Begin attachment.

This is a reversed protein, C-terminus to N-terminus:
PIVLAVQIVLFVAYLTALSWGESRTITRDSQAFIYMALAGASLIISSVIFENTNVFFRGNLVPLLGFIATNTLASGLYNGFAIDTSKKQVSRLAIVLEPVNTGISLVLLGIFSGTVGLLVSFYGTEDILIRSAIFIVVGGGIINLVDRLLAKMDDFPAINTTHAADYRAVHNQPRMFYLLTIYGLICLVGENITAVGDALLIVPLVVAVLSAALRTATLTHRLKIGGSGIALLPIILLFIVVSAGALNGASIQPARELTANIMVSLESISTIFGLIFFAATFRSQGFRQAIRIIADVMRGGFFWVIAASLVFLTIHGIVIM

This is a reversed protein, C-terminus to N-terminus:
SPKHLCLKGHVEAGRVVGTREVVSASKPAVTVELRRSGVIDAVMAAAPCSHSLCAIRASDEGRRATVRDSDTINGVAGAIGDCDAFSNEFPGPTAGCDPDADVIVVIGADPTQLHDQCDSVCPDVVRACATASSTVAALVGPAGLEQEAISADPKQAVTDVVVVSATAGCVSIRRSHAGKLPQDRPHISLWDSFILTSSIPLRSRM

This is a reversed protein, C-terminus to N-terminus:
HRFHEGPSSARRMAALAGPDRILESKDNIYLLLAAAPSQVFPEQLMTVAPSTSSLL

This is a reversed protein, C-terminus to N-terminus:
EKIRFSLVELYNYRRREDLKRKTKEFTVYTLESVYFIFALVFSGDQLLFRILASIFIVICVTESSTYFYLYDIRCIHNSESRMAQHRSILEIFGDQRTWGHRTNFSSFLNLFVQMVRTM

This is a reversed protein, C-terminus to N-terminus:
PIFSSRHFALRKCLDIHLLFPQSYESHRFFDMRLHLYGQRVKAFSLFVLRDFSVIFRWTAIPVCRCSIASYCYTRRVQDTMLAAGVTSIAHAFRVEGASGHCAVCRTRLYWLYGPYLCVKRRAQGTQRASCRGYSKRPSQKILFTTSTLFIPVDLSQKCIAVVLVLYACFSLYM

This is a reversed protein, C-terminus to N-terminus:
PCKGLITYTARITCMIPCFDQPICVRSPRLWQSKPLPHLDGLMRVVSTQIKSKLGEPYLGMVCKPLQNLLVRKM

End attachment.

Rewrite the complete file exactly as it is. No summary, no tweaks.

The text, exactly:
This is a reversed protein, C-terminus to N-terminus:
PIVLAVQIVLFVAYLTALSWGESRTITRDSQAFIYMALAGASLIISSVIFENTNVFFRGNLVPLLGFIATNTLASGLYNGFAIDTSKKQVSRLAIVLEPVNTGISLVLLGIFSGTVGLLVSFYGTEDILIRSAIFIVVGGGIINLVDRLLAKMDDFPAINTTHAADYRAVHNQPRMFYLLTIYGLICLVGENITAVGDALLIVPLVVAVLSAALRTATLTHRLKIGGSGIALLPIILLFIVVSAGALNGASIQPARELTANIMVSLESISTIFGLIFFAATFRSQGFRQAIRIIADVMRGGFFWVIAASLVFLTIHGIVIM

This is a reversed protein, C-terminus to N-terminus:
SPKHLCLKGHVEAGRVVGTREVVSASKPAVTVELRRSGVIDAVMAAAPCSHSLCAIRASDEGRRATVRDSDTINGVAGAIGDCDAFSNEFPGPTAGCDPDADVIVVIGADPTQLHDQCDSVCPDVVRACATASSTVAALVGPAGLEQEAISADPKQAVTDVVVVSATAGCVSIRRSHAGKLPQDRPHISLWDSFILTSSIPLRSRM

This is a reversed protein, C-terminus to N-terminus:
HRFHEGPSSARRMAALAGPDRILESKDNIYLLLAAAPSQVFPEQLMTVAPSTSSLL

This is a reversed protein, C-terminus to N-terminus:
EKIRFSLVELYNYRRREDLKRKTKEFTVYTLESVYFIFALVFSGDQLLFRILASIFIVICVTESSTYFYLYDIRCIHNSESRMAQHRSILEIFGDQRTWGHRTNFSSFLNLFVQMVRTM

This is a reversed protein, C-terminus to N-terminus:
PIFSSRHFALRKCLDIHLLFPQSYESHRFFDMRLHLYGQRVKAFSLFVLRDFSVIFRWTAIPVCRCSIASYCYTRRVQDTMLAAGVTSIAHAFRVEGASGHCAVCRTRLYWLYGPYLCVKRRAQGTQRASCRGYSKRPSQKILFTTSTLFIPVDLSQKCIAVVLVLYACFSLYM

This is a reversed protein, C-terminus to N-terminus:
PCKGLITYTARITCMIPCFDQPICVRSPRLWQSKPLPHLDGLMRVVSTQIKSKLGEPYLGMVCKPLQNLLVRKM